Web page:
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The Department of Homeland Security (DHS) on Tuesday said it has stepped up efforts to combat fentanyl smuggling across the country’s Southern border by launching a major multi-agency operation involving hundreds of U.S. agents, the latest attempt to cut off supplies of the highly addictive synthetic opioid that is responsible for most of the country’s growing overdose deaths.
The project, dubbed “Operation Blue Lotus,” launched on March 13 and will use cutting edge technology, sniffer dog units and an increased number of targeted inspections to combat drug trafficking across the border.
Within a week of its launch, DHS said Blue Lotus led to 18 arrests and the seizure of more than 900 pounds of fentanyl.
Blue Lotus also prevented more than 700 pounds of methamphetamines and more than 100 pounds of cocaine from entering the country, DHS said.
Speaking at the Mariposa Port of Entry in Nogales, Arizona, on Tuesday, Homeland Security Secretary Alejandro Mayorkas said the initiative is part of the Biden administration’s strategy to “combat the scourge of fentanyl that is devastating communities across the United States.”
Mayorkas, who said DHS has seized more fentanyl over the past two years than it had during the previous five years combined, described Blue Lotus as a “coordinated surge effort to curtail the flow of illicit fentanyl” and bring the dangerous criminal organizations profiting from it to justice.
Troy Miller, the acting commissioner of Customs and Border Protection, said fentanyl and other illicit narcotics are “primarily trafficked through Ports of Entry,” areas where one can legally enter the country, and that tackling smuggling is one of the agency’s “top priorities.”
Deaths from drug overdoses have soared in recent years, primarily driven by opioids. The class of drugs, often called narcotics, are widely used in medicine to treat pain but can be highly addictive and they have had a marked impact across the country in recent decades. There is no singular cause explaining the opioid epidemic—experts point to systemic failures across health, policing, social support and regulation—nor a singular form of opioid that is to blame. Street drugs like heroin, prescription drugs like OxyContin and synthetic drugs like fentanyl have all played a role. While prescription and street opioids are addictive, dangerous and deadly, experts are particularly worried over the rise of drugs like fentanyl, which are similar in appearance to other street drugs and are so potent they can kill in minute quantities. Fentanyl is often used to lace other drugs, exacerbating the risk of accidental overdose. There are effective and lifesaving medicines to treat opioid overdoses, such as Naloxone, but its price means many who need it cannot access it.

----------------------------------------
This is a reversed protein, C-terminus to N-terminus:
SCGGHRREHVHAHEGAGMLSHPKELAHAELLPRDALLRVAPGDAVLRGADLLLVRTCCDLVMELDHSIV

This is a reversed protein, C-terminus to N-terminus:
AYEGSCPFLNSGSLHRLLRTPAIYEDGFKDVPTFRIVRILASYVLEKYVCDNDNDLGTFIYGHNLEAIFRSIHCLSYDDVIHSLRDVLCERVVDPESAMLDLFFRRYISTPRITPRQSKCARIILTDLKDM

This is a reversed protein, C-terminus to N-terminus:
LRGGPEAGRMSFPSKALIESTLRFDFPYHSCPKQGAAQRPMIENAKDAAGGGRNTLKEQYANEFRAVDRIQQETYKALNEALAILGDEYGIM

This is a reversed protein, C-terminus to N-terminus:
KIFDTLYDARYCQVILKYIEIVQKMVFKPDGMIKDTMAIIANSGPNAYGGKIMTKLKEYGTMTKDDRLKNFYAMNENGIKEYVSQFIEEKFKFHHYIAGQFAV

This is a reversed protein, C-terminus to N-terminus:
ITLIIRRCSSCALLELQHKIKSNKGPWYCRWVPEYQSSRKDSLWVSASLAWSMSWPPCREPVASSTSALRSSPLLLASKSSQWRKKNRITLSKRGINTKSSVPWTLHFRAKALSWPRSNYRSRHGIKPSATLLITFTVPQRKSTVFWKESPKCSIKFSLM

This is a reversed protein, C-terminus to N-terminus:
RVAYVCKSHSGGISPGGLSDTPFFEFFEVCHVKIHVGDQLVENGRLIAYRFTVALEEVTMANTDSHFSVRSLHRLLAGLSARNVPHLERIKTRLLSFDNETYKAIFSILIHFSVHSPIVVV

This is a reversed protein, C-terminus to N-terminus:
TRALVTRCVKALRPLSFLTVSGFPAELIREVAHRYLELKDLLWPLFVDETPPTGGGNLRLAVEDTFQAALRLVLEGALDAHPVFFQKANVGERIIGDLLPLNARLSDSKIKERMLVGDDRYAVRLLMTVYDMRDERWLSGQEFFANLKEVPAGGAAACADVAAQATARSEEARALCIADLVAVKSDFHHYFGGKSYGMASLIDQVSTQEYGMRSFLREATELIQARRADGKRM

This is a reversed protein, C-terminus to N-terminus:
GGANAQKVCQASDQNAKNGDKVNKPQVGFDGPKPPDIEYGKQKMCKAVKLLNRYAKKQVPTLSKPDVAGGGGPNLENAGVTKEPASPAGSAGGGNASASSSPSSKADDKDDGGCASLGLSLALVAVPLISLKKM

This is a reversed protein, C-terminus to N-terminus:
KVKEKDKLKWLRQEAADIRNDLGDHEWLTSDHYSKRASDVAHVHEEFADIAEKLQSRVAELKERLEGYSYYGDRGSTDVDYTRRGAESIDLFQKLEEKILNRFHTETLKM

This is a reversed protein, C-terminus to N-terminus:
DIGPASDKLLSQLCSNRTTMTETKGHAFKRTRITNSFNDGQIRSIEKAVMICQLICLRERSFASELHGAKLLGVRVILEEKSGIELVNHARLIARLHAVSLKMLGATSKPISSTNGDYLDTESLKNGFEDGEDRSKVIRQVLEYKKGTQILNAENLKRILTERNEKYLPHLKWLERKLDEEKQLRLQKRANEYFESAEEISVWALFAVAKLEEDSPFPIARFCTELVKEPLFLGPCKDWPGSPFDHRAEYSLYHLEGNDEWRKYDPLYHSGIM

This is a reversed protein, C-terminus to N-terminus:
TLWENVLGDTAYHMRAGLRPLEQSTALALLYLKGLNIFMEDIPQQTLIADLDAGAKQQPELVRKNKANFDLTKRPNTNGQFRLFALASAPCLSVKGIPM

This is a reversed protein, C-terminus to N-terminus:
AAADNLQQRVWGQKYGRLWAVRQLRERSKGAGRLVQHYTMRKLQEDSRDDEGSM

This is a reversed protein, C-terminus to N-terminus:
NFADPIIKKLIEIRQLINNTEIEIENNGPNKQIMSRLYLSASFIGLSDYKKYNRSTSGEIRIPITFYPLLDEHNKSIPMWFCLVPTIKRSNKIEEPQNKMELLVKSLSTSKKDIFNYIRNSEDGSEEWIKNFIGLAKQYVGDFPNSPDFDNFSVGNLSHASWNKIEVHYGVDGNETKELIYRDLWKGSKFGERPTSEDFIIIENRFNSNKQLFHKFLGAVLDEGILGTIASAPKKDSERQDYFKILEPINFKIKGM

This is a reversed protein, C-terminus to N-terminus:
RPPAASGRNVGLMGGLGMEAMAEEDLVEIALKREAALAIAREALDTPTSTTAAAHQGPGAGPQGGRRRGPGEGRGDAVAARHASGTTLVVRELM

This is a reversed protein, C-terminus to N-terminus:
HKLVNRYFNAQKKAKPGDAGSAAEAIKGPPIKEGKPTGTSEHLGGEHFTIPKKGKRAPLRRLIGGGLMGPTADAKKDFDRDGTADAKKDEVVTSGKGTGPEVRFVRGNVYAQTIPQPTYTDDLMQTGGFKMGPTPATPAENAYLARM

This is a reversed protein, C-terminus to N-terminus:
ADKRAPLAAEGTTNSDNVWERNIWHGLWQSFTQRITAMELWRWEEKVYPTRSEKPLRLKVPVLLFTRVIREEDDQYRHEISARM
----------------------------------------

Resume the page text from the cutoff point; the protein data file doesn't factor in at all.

109,000. That’s approximately how many people the CDC estimates died of a drug overdose in 2021. The figure, an all-time high, marked the first time overdose deaths have topped 100,000 in a calendar year. Synthetic opioids, primarily fentanyl, were responsible for the vast majority of these deaths, according to CDC data, killing more than 72,500 people.
Politicians say they’ll stop fentanyl smugglers. Experts say new drug war won’t work (NPR)
Fentanyl Helps Push Overdose Deaths to Record Level in New York City (NYT)